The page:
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Frame Repair or Alternative Use?

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Old 08-28-2010, 11:13 PM   #1
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Default Frame Repair or Alternative Use?

my 1995 4x4 f150 has a cracked frame. it is near the front and affects steering to the point it is unsafe to drive (obviously) especially over ~50mph.

It has the straight six w/ under 160k miles. I've owned the truck since 22k miles. I religiously changed the oil every 3 or 4k miles and roughly every 4th or 5th change I would put in the new oil, take a 10 minute drive then change it again.

The point is, she starts and runs as strong as when i bought her.

The wheel wells are rusted but the rest of the body isn't bad.

I put stainless wheels and 31" TA KOs on about 5k miles ago

I've already bought a 2k6 f150, but I can't seem to bring myself to sell the '95. I don't think welding/reinforcing the frame would be worthwhile.

I found a post on a toyota truck forum where the guy claims he repaired his frame by filling it with epoxy. also claims the mechanic raised the truck up a few feet on a lift then let it drop, a few times, to test the repair would hold. I'm skeptical of that, but having worked with several commercial type epoxies, I do believe it could work.

Looking for opinions - bad idea?

If so, what else could do I do with her, aside from selling for parts.

I looked into converting the engine to marine inboard use but experts say thats not practical.

I'd love to have a 20+ cfm compressor, but don't have 1.5k+ to buy one. A generator would be cool too. Problem here is I'd have no idea how to pull the computer (I'm assuming I'd need it if the engine was repurposed.

Any other ideas? Thanks...
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Old 08-29-2010, 12:29 AM   #2
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Eh, offhand without seeing the problem - suggest welding would be much preferred over epoxy. No doubt the epoxy is up to the task - worried about getting the required prep necessary for adhesion.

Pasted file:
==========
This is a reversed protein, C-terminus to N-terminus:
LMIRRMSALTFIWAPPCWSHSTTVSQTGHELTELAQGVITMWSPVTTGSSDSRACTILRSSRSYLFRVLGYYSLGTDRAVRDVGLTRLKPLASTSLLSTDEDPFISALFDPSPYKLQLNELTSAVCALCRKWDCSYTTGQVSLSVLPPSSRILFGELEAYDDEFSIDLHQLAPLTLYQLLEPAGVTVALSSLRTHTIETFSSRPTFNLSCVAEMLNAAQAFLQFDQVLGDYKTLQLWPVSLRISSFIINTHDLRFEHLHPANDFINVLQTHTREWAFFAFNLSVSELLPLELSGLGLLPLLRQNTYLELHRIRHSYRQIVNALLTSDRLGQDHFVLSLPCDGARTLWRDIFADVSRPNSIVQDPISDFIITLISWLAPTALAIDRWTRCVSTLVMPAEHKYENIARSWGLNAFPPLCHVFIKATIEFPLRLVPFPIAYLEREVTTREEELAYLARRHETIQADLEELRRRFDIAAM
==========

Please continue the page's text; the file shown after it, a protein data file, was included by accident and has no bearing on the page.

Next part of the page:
My Jeep (see garage) had severe frame rust issues behind the rear axle, worried about the rear spring supports - cut and welded plate steel to reinforce - so far, so good, but it ain't pretty.

The 300 is respected as a near-bulletproof engine for many applications, but not versed well enough on your repurposing ideas to offer an opinion.

Perhaps try to find a similar donor vehicle needing an engine?
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Old 08-29-2010, 01:32 AM   #3
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I changed the frame on my car, so I guess I'd do it for the truck. Or I would weld in plate if it's not that bad, but I do own a welder.
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Old 08-29-2010, 01:42 AM   #4
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weld it...the frame near the steering box is a typical problem on our trucks. You will be much better off welding it in the long run especially if you ever decide to sell it
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Old 08-30-2010, 03:52 PM   #5
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Originally Posted by wde3477 View Post